1. Soak the ribs and sticks in cold water for 1 hour, changing the water several times in between. Use running water for a few minutes to remove blood and impurities. Peel the lotus root and cut it into pieces. When cutting the lotus root, use a machete to get a complete block, otherwise the shape will be irregular. Give the ginger a shot, so that the ginger taste can better penetrate into the soup.
2. Heat the wok and drain the oil. When the oil is hot, add the ribs, sticks, and tablespoons of cooking wine. In the process of stir-frying, the fishy smell in the bones can be taken away by the evaporation of cooking wine and water vapor. Fry until the bones turn slightly yellow.
3. Add lotus root and ginger, and fry for 2 minutes. After the lotus root is fried, the first is more similar, and the second is more boiled.
4. Add enough water, at least after the lotus root and bones. Bring to a boil on high heat in the wok, because I want to let the soup fuse the part of the bone that was burnt and stuck to the bottom of the pan during the frying process. This process is called decaramelization in English. In Western cooking, decaramelization is very important. Fragrance is an extremely important part of the source of taste
5. Transfer to a saucepan and cook on high heat for about 5 minutes. Use an extremely fine colander to filter out the foam while burning to minimize the impurities in the soup. Then cover the pot and simmer for one and a half hours.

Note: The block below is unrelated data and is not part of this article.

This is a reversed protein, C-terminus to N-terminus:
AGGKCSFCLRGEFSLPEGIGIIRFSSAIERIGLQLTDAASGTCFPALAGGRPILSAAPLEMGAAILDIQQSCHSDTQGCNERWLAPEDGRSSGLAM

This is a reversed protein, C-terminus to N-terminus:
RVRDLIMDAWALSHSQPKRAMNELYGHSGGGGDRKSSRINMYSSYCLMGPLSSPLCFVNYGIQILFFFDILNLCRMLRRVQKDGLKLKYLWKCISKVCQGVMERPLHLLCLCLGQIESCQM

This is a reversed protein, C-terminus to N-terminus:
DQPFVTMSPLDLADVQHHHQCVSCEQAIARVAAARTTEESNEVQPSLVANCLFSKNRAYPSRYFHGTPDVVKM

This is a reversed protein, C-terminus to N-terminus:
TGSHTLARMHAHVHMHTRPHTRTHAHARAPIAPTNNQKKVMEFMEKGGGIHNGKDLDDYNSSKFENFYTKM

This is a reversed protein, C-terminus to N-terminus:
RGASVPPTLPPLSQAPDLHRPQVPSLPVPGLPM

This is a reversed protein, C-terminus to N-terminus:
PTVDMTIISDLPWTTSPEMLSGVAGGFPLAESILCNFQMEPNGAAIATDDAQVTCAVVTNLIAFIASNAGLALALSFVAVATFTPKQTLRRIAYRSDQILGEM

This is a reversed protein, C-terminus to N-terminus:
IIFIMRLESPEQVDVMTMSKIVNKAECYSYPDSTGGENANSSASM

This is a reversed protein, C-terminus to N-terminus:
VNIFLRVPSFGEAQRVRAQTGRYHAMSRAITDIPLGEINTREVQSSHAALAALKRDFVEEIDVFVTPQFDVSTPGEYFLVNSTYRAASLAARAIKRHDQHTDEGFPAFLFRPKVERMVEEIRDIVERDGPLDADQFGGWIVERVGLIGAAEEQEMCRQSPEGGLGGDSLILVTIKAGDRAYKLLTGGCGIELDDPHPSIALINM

6. Taste whether the meat on the bones has been cooked to your liking, and if you want to make it softer, continue cooking. I cooked it in a cast iron pan for an hour and a half and it was just right, seasoned with salt and simmered for 5 minutes with a cover. If you like, you can sprinkle a little green onion in the soup bowl.
The lotus root becomes light purple when it is stewed. If it's good lotus root and fresh bones, the soup doesn't need to be sugared, but has its own sweetness. The wonderful color changes and magical taste bud surprises will surely make you fall in love with this soup.
If I am not a Cantonese, I have not been immersed in the knowledge of soup making since I was young. When I was young, my family made the most kelp rib soup, lotus root rib soup, cuttlefish broth, mushroom stewed chicken with fresh bamboo shoots, tonic chicken soup and clear stewed chicken soup. The number is small, so the memory is especially deep. In the days away from home, I will use cooking to miss the taste of home, and relieve hunger and homesickness at the same time.